Thursday, December 19, 2013

This Shit is About to Get Personal: Ruminations on Love and Loss



When I started this blog several years ago, I was adamant that it would be a place where I would write about actual things that I was interested in, which, if you care to go through the archives, is primarily movies, theater, and junk food (and not necessarily in that order). I wasn't going to be just another jackass on the internet with a personal blog for me to pour my whiny thoughts all over, mostly because I like to believe that my emo teenage years are far behind me (though, honestly, aren't we all perpetual emo teenagers, but with bank accounts and larger sized pants?).

But seeing how this is my blog, which means I can break as many of the rules as I make and only have to answer to myself (and I think I'll cut myself some slack just this once), I'm going to stray from the norm and get a little personal.

The past couple of weeks have been challenging, to say the least. (And while I'm keenly aware that there are plenty of people out there with problems much bigger than my own, I only know how to focus on what I've got going on.) In the space of one week, my grandmother—who I grew up sharing a household with in southern state New York—passed away after many years of illness, and I packed up and moved to Chicago, leaving my family behind in Virginia, marking the first time in my life that I've lived more than a couple hour's drive away from them.

The loss of my grandmother wasn't exactly a surprise. She had emergency quadruple bypass surgery when I was 14 and was never the same since (and I recently turned 34, so that's pretty easy math for anyone to do in order to calculate how long she hadn't been well). During her recovery, her cardiologist gave her a strict diet to adhere to that included lots of fruits, vegetables, and lean proteins, and ultimately eliminated the chocolate, fatty meats, and carbohydrates she was so fond of. She essentially told him to go fuck himself, and continued to eat whatever she wanted.

Her physical therapist gave her a schedule of daily exercises to perform to help her regain strength and keep her newly reconstructed heart healthy—exercises that included tasks like "walk to the mailbox at the end of the driveway" and "lift these one-pound weights when sitting down." She did none of these exercises, instead opting to recline in her lounge chair watching TV all day, and then would blatantly lie to the therapist in her follow-up visits, insisting that she walked on the treadmill we had in the house every day. Anyone who ever visited our house at this time knows that treadmill was used to stack the boxes of snacks she would buy in bulk at Sam's Club (which is like a BJ's or a Costco, for you non-east coasters).

As a result of her refusal to take even the minimal amount of care of herself, the next 20 years were extremely difficult for her and everyone around her (especially my mother, who had become my grandmother's caretaker). Over the years she had several more heart-related episodes that resulted in the installation of not one, but two pacemakers. (Did you know a person could have more than one at a time? It was news to me!) She also eventually developed adult-onset diabetes, had some kidney failure occur, had a hernia, developed a whole host of gastrointestinal issues, and let her muscles atrophy to the point where she couldn't walk without assistance. And as if these physical maladies weren't enough, every time she would go under anesthesia for surgery, she would lose oxygen to her brain, so her memories and logical thinking skills continuously deteriorated to the point where no one knew if she had actual dementia or had just undergone one too many trips under the gas mask.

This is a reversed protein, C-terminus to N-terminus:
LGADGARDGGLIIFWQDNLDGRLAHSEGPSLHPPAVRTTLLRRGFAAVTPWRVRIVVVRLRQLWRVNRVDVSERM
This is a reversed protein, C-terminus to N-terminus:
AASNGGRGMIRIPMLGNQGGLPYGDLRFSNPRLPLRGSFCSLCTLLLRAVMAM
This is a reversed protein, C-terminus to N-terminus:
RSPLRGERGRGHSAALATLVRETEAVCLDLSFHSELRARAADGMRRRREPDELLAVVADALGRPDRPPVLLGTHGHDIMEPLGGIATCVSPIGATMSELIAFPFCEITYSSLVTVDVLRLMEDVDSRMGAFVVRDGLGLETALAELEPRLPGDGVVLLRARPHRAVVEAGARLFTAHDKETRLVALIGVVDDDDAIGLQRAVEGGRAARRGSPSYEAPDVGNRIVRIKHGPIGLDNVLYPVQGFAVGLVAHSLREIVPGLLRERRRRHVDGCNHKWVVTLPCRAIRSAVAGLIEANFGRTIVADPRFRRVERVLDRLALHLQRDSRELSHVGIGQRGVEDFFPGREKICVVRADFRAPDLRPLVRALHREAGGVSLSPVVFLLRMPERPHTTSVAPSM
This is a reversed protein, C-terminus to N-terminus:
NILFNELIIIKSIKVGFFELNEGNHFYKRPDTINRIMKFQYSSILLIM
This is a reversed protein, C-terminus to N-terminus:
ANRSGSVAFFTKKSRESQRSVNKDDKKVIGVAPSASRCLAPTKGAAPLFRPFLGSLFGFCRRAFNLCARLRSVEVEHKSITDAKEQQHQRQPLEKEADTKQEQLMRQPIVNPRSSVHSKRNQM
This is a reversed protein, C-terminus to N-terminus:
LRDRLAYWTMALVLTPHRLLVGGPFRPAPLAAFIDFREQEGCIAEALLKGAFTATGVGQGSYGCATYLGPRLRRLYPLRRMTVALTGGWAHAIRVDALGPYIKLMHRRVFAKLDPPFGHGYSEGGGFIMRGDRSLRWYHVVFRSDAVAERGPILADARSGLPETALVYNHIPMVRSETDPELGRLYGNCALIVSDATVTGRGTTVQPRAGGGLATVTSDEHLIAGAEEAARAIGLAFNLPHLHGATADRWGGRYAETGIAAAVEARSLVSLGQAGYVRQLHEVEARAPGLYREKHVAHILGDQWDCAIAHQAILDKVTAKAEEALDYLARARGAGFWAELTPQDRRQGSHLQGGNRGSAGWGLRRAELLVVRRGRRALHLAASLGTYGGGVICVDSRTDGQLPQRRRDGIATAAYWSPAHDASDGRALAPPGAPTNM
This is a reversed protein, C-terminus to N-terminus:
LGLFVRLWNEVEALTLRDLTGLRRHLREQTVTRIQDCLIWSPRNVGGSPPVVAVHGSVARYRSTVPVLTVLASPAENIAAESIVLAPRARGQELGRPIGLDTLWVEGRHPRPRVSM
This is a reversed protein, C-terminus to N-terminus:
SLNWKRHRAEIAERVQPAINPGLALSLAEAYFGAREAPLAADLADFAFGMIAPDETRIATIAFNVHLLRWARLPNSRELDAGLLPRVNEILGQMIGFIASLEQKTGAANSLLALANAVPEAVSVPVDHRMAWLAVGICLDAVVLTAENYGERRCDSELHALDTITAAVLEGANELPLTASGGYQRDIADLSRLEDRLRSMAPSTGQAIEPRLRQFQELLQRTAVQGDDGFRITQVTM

When I was away at college, my mother rarely called me due to never knowing when I would be available, so we established the Sunday call home where I would reach out to her. But she would call me to notify me of emergency situations, which always revolved around Grandma being in the hospital for any of her many ailments. So I would sit on pins and needles for days, weeks, months, wondering if this time was going to be "the time," only to get a call that she was out of the hospital and doing OK...for now...for her.

The "Sunday call to Mom" tradition carried over into my adult life, as did the "Mom only calls me when something's wrong" tradition, to the point where anytime I saw "Mom" on the caller ID, my stomach would drop and I would prepare to finally hear the words, "Grandma's gone."

My grandmother was never an easy woman to deal with, even when she was relatively healthy during my early childhood years. When asked to describe her, the descriptors most often used are "stubborn," "opinionated," "kind of racist," "often inconsiderate," and "unappreciative." But then there were the parts of her that only those closest would see, like how fiercely loyal she was to her family or how generous she could be with whatever she had to give when someone she loved was in need.

Even when remembering how she was during their childhoods, my mother and aunt (her daughters) recall Grandma being the strict disciplinarian, while Grandpa (their father) was the softie that he continues to be today at 90 years old. But she was still their mother, and my grandmother, so we loved her anyway, prickles and all.

In the spring of 2012, after living in New York City for 8 years and feeling completely burned out, I was ready to move somewhere new. My desire was to go to Seattle, for a variety of reasons I won't bore you with. Apparently my relocation plans sparked something in my family 80 miles upstate. My mother, grandmother, and grandfather were all living in that same house, none of them getting any younger. My mother had been retired from teaching for a couple of years, my grandfather was in pretty decent health despite being in his late 80s, and my grandmother was practically immobile, only occasionally lucid, and a raving bitch to everyone. Obviously distressed by the condition she was in, but unwilling to admit that there was no one to blame for her condition other than herself, she lashed out at my mother and grandfather for their gross incompetence in everything, from cooking dinner, to programming the DVR, to folding the laundry.